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Slip is a speed difference. I suppose you could measure it as the speed at which maximum torque is developed with the rotor locked, but that would give an actual speed (in revolutions per minute or whatever), not a difference (slip is always 100% with the shaft not turning). I would expect it to be a fraction (percentage) of shaft speed in a running motor. What are the units of the value "1.33"? Is it 1.33% of shaft speed?
"What are the units of the value "1.33"? Is it 1.33% of shaft speed?"

really don't give a shit its what the the curtis controller needs to put out maximum torque.
We are not trying to design a new motor we are trying to get his controller set up.
I know what slip is it's the lag in the magnetic field (rotor lag)

LOOK it UP

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...
really don't give a shit its what the the curtis controller needs to put out maximum torque.
We are not trying to design a new motor we are trying to get his controller set up.
I know what slip is it's the lag in the magnetic field (rotor lag)

LOOK it UP
I suppose for someone who doesn't want to understand anything, this makes sense. It seems like it would have been easier to just answer the question (even just with "I don't know" or "I don't care") than compose this rant, but that's your choice. :)

The Curtis website claims to offer manuals, but only provides the datasheet, which does not answer the question, or list any setup parameters. It's a little difficult to look up. :rolleyes:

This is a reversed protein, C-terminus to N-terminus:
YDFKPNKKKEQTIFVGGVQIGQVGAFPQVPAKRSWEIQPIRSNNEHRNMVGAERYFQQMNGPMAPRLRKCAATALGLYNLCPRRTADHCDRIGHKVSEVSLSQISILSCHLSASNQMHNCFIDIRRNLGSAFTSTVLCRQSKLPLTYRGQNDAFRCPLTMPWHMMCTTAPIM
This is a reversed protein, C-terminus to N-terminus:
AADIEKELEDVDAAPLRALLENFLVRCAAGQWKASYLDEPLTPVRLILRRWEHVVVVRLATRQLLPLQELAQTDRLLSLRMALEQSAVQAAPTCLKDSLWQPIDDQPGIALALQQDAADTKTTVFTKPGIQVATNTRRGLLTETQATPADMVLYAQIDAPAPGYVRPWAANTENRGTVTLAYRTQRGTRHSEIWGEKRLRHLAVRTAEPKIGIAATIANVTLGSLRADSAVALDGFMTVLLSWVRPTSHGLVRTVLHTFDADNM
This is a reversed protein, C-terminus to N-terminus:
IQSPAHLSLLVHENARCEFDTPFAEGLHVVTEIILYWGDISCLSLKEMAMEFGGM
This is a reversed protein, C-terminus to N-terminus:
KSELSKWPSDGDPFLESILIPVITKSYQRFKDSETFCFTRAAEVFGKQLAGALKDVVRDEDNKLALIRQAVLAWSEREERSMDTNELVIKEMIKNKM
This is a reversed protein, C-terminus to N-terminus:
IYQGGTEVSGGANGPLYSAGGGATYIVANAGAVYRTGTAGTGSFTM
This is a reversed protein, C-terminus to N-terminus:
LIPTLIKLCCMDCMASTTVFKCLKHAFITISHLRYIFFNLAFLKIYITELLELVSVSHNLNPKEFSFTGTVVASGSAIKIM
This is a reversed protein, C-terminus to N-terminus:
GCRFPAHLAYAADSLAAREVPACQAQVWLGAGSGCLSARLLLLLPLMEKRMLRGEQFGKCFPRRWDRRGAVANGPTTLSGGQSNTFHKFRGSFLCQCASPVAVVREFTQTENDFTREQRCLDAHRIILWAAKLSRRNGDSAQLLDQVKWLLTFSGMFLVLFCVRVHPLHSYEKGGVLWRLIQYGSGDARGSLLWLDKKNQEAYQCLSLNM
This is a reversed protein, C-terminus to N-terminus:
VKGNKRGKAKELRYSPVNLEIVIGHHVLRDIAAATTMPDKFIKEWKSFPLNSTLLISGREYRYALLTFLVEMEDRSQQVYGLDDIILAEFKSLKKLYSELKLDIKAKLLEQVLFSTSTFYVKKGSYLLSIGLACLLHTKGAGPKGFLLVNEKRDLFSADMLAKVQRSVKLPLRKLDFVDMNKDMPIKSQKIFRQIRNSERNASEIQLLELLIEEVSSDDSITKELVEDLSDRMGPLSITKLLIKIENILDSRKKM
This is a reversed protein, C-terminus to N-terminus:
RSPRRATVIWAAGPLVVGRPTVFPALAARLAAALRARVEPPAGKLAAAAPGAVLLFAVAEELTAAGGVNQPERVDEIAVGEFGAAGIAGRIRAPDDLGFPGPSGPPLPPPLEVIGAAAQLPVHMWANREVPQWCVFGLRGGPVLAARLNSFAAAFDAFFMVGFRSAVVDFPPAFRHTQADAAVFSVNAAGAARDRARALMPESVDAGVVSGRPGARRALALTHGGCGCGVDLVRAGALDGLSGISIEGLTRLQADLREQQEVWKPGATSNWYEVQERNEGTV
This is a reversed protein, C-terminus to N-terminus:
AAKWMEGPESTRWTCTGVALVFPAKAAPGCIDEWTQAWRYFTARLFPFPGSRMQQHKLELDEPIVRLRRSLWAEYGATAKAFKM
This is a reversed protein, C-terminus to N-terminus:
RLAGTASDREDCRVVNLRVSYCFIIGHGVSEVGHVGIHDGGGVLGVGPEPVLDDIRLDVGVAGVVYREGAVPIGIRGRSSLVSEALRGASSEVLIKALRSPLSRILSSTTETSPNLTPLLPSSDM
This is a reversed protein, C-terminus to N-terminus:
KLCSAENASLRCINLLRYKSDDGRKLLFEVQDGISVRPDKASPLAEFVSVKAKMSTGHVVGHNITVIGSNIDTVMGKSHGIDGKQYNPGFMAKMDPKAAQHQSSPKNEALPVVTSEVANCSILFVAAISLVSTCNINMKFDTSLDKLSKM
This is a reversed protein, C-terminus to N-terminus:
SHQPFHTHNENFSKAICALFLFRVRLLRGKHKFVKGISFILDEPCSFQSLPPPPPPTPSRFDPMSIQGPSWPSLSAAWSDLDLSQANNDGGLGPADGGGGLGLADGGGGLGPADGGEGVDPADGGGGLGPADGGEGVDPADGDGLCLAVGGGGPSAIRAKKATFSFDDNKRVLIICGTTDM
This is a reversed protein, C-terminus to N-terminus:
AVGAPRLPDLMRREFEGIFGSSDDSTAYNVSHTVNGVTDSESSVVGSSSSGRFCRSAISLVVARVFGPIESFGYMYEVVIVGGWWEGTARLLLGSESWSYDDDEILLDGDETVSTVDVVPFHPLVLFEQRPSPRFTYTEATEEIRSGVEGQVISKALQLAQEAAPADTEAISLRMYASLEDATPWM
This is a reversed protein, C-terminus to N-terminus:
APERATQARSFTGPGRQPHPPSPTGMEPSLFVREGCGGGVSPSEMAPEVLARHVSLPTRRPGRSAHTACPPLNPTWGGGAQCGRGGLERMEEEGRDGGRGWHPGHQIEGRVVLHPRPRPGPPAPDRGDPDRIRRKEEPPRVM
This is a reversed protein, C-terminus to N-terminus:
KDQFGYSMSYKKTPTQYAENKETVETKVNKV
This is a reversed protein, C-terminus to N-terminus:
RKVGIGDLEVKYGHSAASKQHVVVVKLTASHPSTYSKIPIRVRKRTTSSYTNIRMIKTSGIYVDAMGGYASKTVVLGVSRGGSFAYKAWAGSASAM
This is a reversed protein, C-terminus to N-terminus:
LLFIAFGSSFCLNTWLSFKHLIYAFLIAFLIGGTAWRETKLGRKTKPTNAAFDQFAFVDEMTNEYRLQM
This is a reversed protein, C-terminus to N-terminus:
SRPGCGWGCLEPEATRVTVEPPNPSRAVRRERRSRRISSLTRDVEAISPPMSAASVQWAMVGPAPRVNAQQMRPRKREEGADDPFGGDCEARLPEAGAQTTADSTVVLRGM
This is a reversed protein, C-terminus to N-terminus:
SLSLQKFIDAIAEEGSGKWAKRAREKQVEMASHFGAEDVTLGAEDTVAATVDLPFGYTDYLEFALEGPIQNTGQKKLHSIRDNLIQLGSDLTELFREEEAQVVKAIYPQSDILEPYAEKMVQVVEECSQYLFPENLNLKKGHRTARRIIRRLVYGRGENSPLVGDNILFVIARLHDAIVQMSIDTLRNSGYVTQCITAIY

In case anyone is interested... according to a post to a thread in Ivan's website, this value is the "slip gain" for an AC-50. It appears to be some response parameter, rather than the optimal slip.
 

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Bri you seem to be ignoring the context here, and that ivan knows what he is doing. Besides slip as a % only makes sense at a fixed frequency. Slip gain (the only item in the curtis menu with slip in it) is much more useful.
 

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This is the big difference the SLIP gain has on the motor torque.

http://ivanbennett.com/forum/index.php?topic=17.msg1482#msg1482

Here is the numbers after the locked rotor test. The motor optimized at 7.00 on slip.
(torque is foot pounds)

slip -- torque -- amps
7.00 -- 142 -- 260
6.00 -- 160 -- 270
5.00 -- 180 -- 280
4.00 -- 220 -- 270
3.50 -- 225 -- 254

Looks like 3.50 is the best on slip gain. Had to turn brake pressure up all the way to hold it from turning.


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Discussion Starter · #26 ·
Thanks for the help. My plan at the moment is to get the car with the wheels off the ground on Saturday and run through the optimization procedure. Currently the settings I have puts the slip gain at 3.20. If I set this to 1.33 now will that cause a problem? I have left these values alone so far.

Also to optimize the motor etc., can I just put the gearbox in neutral? Save me having to jack the car up?